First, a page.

Photo: Abdelkader ibn Muhieddine (6 September 1808 – 26 May 1883), (Arabic: عبد القادر ابن محيي الدين ʿAbd al-Qādir ibn Muḥyiddīn), known as the Emir Abdelkader or Abdelkader El Djezairi, was an Algerian "Sharif" religious and military leader who led a struggle against the French colonial invasion in the mid-19th century. An Islamic scholar and Sufi who unexpectedly found himself leading a military campaign, he built up a collection of Algerian tribesmen that for many years successfully held out against one of the most advanced armies in Europe. His consistent regard for what would now be called human rights, especially as regards his Christian opponents, drew widespread admiration, and a crucial intervention to save the Christian community of Damascus from a massacre in 1860 brought honours and awards from around the world. Within Algeria, his efforts to unite the country against foreign invaders saw him hailed as the "modern Jugurtha," and his ability to combine religious and political authority has led to his being acclaimed as the "Saint among the Princes, the Prince among the Saints".
Allah, may he be exalted and glorified, proclaims:
'Whoever humiliates one of My intimate friends directly challenges Me.'
(Khabar 76 was transmitted by the sage Ismai'il al-Harawi. It is recorded in Ibn Arabi's 'Mishkat al-Anwar')
'Alone with the Alone: Creative Imagination in the Sūfism of Ibn 'Arabī: Creative Imagination in the Sufism of Ibn 'Arabi'
By Henry Corbin (Author), Ralph Manheim (Translator)
"Henry Corbin's works are the best guide to the visionary tradition...Corbin, like Scholem and Jonas, is remembered as a scholar of genius. He was uniquely equipped not only to recover Iranian Sufism for the West, but also to defend the principal Western traditions of esoteric spirituality."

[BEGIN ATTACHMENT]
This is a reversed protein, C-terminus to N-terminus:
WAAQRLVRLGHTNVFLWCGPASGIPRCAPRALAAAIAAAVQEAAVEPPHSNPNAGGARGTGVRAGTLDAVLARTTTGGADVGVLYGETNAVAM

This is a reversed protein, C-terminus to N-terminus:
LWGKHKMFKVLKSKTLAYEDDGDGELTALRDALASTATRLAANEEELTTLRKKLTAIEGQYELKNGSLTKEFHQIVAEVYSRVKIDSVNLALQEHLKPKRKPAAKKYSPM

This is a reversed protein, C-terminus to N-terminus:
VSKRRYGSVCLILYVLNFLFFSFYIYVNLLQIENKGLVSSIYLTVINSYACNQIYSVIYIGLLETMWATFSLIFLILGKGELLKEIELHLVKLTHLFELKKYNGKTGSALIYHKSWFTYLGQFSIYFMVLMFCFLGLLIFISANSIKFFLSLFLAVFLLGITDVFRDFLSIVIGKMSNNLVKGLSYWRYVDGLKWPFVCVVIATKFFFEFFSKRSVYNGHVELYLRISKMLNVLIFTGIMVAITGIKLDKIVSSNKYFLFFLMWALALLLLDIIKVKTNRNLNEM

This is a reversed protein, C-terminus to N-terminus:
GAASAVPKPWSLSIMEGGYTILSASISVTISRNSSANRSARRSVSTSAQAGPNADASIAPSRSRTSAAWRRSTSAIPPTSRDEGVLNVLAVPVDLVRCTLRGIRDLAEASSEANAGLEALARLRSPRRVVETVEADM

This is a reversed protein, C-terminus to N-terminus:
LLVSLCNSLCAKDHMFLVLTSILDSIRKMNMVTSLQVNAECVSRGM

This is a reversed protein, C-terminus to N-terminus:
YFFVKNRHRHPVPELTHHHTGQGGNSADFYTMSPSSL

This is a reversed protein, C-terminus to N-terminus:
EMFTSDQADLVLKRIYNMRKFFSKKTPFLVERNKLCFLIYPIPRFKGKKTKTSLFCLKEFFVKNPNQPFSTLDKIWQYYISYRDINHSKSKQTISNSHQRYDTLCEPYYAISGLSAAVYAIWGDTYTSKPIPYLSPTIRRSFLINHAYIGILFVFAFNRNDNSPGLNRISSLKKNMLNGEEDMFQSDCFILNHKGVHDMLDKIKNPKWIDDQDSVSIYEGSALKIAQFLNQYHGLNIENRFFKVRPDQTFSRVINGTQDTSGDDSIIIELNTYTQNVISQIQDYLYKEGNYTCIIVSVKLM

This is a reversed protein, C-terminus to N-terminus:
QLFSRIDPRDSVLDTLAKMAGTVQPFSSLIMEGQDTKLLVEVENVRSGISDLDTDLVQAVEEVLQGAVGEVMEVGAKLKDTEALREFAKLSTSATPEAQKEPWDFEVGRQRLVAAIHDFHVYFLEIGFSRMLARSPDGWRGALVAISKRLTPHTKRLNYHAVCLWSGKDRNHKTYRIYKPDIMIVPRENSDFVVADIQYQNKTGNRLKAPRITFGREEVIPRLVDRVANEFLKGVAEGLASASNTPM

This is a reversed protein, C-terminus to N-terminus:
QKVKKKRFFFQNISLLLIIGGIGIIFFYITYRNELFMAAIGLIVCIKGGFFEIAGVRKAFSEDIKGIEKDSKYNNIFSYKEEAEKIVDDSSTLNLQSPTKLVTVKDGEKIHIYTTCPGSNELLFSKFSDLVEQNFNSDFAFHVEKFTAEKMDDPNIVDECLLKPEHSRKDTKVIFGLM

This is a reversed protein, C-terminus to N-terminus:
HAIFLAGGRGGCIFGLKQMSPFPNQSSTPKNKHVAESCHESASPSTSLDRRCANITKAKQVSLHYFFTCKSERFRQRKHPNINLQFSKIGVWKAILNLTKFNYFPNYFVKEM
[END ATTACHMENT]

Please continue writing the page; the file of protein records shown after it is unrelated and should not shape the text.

(From the introduction by Harold Bloom)
Ibn 'Arabi (1165-1240) was one of the great mystics of all time. Through the richness of his personal experience and the constructive power of his intellect, he made a unique contribution to Shi'ite Sufism. In this book, which features a powerful new preface by Harold Bloom, Henry Corbin brings us to the very core of this movement with a penetrating analysis of Ibn 'Arabi's life and doctrines. Corbin begins with a kind of spiritual topography of the twelfth century, emphasizing the differences between exoteric and esoteric forms of Islam. He also relates Islamic mysticism to mystical thought in the West. The remainder of the book is devoted to two complementary essays: on "Sympathy and Theosophy" and "Creative Imagination and Creative Prayer." A section of notes and appendices includes original translations of numerous Su fi treatises. Harold Bloom's preface links Sufi mysticism with Shakespeare's visionary dramas and high tragedies, such as The Tempest and Hamlet. These works, he writes, intermix the empirical world with a transcendent element. Bloom shows us that this Shakespearean cosmos is analogous to Corbin's "Imaginal Realm" of the Sufis, the place of soul or souls.